McBay is also a little less intense during practice, the players noted.

“He's definitely more laid-back,” Henry said. “We're wearing shorts and stuff. But I feel like most of our girls still treat it the same way. They still take ground balls the same way, they still take fly balls the same way.”

Finney and Chandler have carried the pitching load so far. McBay said he wanted the two seniors to work inside the pitcher’s circle while the rest of his crew refined their skills elsewhere, which will help them in the fall.

“I think Mary Trent's done a really good job pitching for us,” McBay said. “Katee got a new job and was unable to finish the season for us but she did a good job pitching as well. My idea with that is take the seniors that are pretty much done with their fast pitch career, let them focus on pitching and then the rest of us can do defense in our normal positions.”

The Lady Dogs played three-straight Thursdays earlier this spring. On each of those days, they played three consecutive games in Watkinsville, which is where the teams in their area (which includes Franklin County, North Oconee and Oconee County) all met.

Outside of the postseason, Morgan’s fast pitch team rarely plays multiple games in one day. Chandler said the slower pace in the spring makes it easier to handle three-straight contests.

“I think, because of the pace of the game, it's slower in slow pitch, so you're not running around as much as you are in fast pitch,” Chandler said. “So, I think it's pretty equal by the time you've played three games. You're definitely tired, especially at the end of the last game because it's late.”

Because the team did not officially start up until right before the slow pitch season began, a handful of players had to miss a lot of practice time and a few games due to prior commitments.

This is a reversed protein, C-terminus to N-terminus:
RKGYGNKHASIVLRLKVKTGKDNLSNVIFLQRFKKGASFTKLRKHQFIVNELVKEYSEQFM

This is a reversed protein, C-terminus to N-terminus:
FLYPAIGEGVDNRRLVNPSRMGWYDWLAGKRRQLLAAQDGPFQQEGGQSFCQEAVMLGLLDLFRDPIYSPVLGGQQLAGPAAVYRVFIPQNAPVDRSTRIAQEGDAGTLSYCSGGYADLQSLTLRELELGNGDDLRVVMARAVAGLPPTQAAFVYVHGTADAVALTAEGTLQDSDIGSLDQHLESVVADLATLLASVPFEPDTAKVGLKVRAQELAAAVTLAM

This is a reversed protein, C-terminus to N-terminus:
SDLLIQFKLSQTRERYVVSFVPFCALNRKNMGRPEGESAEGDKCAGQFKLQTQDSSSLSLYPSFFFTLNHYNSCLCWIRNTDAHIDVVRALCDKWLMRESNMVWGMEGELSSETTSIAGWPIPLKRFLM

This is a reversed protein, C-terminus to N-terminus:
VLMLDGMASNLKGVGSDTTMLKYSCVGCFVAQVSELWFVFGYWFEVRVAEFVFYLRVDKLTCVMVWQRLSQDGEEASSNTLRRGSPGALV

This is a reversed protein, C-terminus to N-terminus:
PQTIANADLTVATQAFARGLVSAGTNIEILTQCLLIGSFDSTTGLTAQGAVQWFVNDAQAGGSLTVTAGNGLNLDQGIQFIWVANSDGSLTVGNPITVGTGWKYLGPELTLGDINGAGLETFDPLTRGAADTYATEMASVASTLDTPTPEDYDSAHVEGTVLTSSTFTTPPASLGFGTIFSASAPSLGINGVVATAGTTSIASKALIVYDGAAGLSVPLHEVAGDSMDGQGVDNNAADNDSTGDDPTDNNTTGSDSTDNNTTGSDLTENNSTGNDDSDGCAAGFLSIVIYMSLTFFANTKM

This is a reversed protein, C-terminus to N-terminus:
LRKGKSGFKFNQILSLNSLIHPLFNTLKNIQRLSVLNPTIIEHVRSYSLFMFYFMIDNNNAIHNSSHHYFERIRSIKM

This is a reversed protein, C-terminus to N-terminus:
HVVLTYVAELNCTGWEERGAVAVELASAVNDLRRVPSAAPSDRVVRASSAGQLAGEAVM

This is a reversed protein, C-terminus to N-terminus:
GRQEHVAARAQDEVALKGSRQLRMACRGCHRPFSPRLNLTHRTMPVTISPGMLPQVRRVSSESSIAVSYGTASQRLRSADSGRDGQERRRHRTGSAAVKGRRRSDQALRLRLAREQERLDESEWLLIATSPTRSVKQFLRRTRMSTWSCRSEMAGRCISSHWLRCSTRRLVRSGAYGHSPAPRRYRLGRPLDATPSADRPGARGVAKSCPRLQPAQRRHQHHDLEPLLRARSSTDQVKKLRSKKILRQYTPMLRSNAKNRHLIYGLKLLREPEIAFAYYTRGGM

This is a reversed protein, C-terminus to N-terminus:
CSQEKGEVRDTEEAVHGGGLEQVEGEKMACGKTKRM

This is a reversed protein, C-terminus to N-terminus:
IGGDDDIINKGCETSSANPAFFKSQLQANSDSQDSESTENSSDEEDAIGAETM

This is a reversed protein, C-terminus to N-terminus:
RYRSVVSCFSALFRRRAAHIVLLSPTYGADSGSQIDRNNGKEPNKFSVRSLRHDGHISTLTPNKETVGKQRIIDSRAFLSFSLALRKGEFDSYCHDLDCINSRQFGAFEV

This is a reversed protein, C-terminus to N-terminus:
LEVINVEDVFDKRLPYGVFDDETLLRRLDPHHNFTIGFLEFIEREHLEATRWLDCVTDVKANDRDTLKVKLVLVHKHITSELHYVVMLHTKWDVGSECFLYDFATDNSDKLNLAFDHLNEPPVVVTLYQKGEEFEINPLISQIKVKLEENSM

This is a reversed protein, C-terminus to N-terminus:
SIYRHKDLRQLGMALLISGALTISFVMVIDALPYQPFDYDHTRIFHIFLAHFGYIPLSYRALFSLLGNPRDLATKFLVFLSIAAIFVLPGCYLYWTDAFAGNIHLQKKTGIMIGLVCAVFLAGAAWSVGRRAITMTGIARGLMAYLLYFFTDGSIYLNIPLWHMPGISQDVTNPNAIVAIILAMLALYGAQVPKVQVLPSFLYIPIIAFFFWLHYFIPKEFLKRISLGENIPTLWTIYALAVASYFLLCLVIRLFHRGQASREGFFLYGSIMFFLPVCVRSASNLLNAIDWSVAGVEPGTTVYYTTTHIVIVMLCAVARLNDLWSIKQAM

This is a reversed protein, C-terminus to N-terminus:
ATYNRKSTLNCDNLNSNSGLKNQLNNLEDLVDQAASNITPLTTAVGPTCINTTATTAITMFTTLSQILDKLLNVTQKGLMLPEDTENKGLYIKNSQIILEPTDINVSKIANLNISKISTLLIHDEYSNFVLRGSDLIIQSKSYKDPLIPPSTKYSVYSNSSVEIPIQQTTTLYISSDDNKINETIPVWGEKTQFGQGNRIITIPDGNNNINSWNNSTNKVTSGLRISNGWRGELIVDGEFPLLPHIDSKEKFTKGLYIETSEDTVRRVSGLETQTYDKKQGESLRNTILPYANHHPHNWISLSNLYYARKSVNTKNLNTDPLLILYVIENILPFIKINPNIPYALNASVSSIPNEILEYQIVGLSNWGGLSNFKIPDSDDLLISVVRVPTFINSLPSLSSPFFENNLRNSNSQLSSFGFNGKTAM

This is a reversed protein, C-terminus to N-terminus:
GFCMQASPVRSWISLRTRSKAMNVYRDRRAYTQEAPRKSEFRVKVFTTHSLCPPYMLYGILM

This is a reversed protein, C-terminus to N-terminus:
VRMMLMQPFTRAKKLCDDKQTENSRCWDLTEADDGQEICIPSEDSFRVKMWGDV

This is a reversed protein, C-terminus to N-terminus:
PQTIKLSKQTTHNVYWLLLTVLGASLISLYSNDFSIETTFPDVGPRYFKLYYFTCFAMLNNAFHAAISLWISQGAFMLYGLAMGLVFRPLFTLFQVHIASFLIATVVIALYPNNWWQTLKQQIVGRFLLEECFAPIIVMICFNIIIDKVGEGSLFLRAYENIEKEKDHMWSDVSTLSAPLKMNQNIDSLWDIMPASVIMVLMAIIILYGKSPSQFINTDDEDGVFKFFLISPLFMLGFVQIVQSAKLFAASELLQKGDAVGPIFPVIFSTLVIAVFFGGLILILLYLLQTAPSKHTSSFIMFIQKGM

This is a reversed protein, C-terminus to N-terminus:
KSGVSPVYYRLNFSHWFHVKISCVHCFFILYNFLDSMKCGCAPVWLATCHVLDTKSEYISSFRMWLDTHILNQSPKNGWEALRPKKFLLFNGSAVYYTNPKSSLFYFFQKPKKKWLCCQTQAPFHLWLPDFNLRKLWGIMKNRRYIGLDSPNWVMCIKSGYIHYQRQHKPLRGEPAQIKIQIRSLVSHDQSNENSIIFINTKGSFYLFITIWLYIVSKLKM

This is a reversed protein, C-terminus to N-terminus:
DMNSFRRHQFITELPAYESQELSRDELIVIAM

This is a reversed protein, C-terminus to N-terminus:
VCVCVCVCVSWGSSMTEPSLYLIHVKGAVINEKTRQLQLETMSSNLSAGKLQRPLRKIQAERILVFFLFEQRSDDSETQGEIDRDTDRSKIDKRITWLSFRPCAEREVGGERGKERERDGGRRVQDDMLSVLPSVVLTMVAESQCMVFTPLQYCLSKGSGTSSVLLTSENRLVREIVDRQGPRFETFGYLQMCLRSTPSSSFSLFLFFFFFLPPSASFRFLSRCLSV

Henry, for example, regularly missed the first game of the tripleheaders because she had hitting lessons Thursday afternoon. McBay noted that other fast pitch players also play other spring sports, while a few have jobs and couldn’t make it out because of them.

He said he plans to make the slow pitch team more structured if it is brought back next year to avoid those scheduling conflicts.

McBay himself had scheduling issues this spring because he coaches his daughters, Brynlee and Ellison, and their recreation teams. He credited his wife, Traci, with helping him shoulder his responsibilities, and lauded the players who were able to regularly attend practices and games.

Morgan went 3-6, good enough to earn a spot in the upcoming sectionals playoff, which will be held Friday at the Monroe County Recreation Department in Forsyth. The Lady Dogs will take on the likes of Thomas County Central, Charlton County and Baker County.

Should Morgan advance, it will play again next Tuesday and Wednesday in the state tournament. That will present new challenges for the Lady Dogs, who will be on spring break next week.

But as for sectionals, McBay said he thinks his players have made all the necessary adjustments and he believes the Lady Dogs have a shot at making state.

“I think the girls are excited about it,” he said. “We beat Franklin, North Oconee, we came a run within beating Oconee County, and Franklin finished first in our area. When things click and we play good defense, I think we can beat anybody.”